Gamo, a first-of-its-kind Muslim-owned bakery, serves Japanese-inspired pastries in Bras Basah

By Gaelmaine Hoong October 7, 2022
Gamo, a first-of-its-kind Muslim-owned bakery, serves Japanese-inspired pastries in Bras Basah
Gamo is a Japanese-inspired bakery. Photo: Gaelmaine Hoong/HungryGoWhere
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Tucked within the old-school bookshops and music stores in Bras Basah Complex is the newly opened bakery Gamo. It’s the first Muslim-owned bakery selling Japanese-inspired pastries. 

If you’ve been on TikTok over the past week, you may have come across Gamo’s post showing where it’s located.

Some fans expressed excitement about its opening on Sept 10 in the comments, given its proximity to their workplace, while others were excited about a new addition to the Muslim-owned bakery scene in town.

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Interior of Gamo bakery. Photo: Gaelmaine Hoong/HungryGoWhere

The bakery is a small space with limited seating. The interior is reminiscent of a modern Japanese home with white walls, wooden accents and green plants. 

Gamo is run by a small team of three led by pastry chef Shah Sarifi, who leads the team with almost a decade of experience. She boasts an impressive resume with stints at a number of five-star hotels in Singapore, including Pan Pacific Singapore, Sofitel and JW Marriott. 

When asked why she chose to open a Japanese-inspired bakery, Shah said there weren’t any halal Japanese bakeries in Singapore, so she wanted to create something for the community. 

At present, the bakery is in the midst of attaining its halal certification.

Pastries at Gamo

Pastries are baked fresh daily by Shah and her team who start their day at 5am. The menu is often refreshed and new bakes are introduced on a rotational basis, so follow the cafe’s Instagram page to get the latest updates on its special items.

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(Clockwise from left) Kani crab mentai croissant, strawberry guava mochi tart, and pain au suisse. Photo: Gaelmaine Hoong/HungryGoWhere

Regardless, the mainstays are enough to impress with both sweet and savoury options. 

One of the more unique classic pastries on its menu is the pain au suisse (S$6), a croissant with vanilla custard and chocolate chips folded within. Shah was inspired by famous French pastry chef Cedric Grolet’s pain suisse. 

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The pain au suisse at Gamo is inspired by Cedric Grolet, a French pastry chef. Photo: Gaelmaine Hoong/HungryGoWhere

Despite the simplicity of its ingredients, the pastry undergoes a complex baking process to achieve its iconic layered top.

It is also quite a rare find in Singapore owing to the meticulous preparation needed — Gamo is the first halal bakery to serve the pain au suisse in Singapore. 

Other more traditional offerings include the French butter croissant (S$4) and the double chocolatine (S$5). 

Its French butter croissant is made with butter from Elle & Vire. Photo: Gaelmaine Hoong/HungryGoWhere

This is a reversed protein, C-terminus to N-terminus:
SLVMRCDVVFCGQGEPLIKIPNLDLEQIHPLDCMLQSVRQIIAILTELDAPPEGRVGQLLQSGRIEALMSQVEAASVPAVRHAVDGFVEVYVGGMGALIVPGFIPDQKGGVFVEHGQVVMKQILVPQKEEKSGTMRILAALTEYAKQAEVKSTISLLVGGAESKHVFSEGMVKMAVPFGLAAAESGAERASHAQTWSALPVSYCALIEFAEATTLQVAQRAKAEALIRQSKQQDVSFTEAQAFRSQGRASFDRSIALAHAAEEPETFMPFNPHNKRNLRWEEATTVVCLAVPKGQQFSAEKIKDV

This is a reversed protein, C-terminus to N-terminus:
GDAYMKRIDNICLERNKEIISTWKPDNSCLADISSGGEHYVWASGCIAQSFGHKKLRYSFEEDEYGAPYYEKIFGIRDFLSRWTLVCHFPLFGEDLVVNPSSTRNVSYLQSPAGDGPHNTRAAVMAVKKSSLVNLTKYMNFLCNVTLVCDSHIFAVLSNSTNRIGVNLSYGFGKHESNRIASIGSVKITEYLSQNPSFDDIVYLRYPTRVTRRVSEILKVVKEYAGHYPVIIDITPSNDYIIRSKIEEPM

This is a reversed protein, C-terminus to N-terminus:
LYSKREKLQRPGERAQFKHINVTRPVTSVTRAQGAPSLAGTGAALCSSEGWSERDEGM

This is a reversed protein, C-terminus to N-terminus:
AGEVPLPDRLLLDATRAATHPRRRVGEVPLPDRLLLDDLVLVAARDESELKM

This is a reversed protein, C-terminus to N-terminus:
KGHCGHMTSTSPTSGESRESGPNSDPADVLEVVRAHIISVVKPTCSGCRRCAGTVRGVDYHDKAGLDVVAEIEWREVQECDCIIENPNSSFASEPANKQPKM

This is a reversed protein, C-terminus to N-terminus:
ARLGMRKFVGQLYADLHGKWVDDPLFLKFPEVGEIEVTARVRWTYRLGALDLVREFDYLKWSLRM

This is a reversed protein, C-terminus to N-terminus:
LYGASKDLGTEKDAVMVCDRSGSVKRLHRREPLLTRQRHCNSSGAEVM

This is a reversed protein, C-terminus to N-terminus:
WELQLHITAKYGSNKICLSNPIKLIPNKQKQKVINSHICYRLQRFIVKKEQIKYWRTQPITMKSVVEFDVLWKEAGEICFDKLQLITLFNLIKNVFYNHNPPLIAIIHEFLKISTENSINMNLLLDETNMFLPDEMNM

Gamo also has two savoury pastries on its fixed menu: Chicken sausage croissant (S$7.50) and kani crab mentai croissant (S$8). 

The chicken sausage croissant is reminiscent of a takoyaki — sweet with a hint of salty umami from the bonito flakes. And fans of mentaiko should definitely try the kani crab mentai croissant. 

For sweets, Gamo serves an assortment of small, delicate-looking cakes and tarts in flavours such as matcha yuzu lychee and dark choc keki (S$11 each). 

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The strawberry guava mochi tart and oat latte. Photo: Gaelmaine Hoong/HungryGoWhere

However, the dessert that stood out the most was its strawberry guava mochi tart (S$12.50), comprising fresh strawberries, housemade milk mochi on strawberry guava curd. 

Within the tart is a strawberry caramel centre, which could be a tad sweet for some, but we found it well-balanced with the slight tanginess from the berries. 

Overall, it was a nice dessert that has subtle flavour and an interesting combination of textures — crunchiness from the base, chewiness from the mochi and softness from the curd. 

Those still looking to get their hands on the viral circular croissants can also make their way to Gamo.

Three flavours are available — goma, matcha white chocolate and kaya. They’re sold on weekends with only 30 pieces of every flavour each day, so be sure to head there early to get them.  

The team behind Gamo told HungryGoWhere that it plans to rotate the line-up with new flavours every two weeks. 

For now, the team is experimenting with strawberry shortcake and chocolate as potential options. Keep an eye out on its Instagram page for updates. 

Book a ride to Gamo.


Bras Basah Complex, 01-75, 231 Bain Street
Nearest MRT station: Bugis 
Open: Tuesday to Sunday (10am to 6pm)

Bras Basah Complex, 01-75, 231 Bain Street
Nearest MRT station: Bugis 
Open: Tuesday to Sunday (10am to 6pm)

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Gaelmaine Hoong


Gael comes from a family of picky eaters and she also likes to talk a lot. So, writing about food seems like a reasonable pastime for her.

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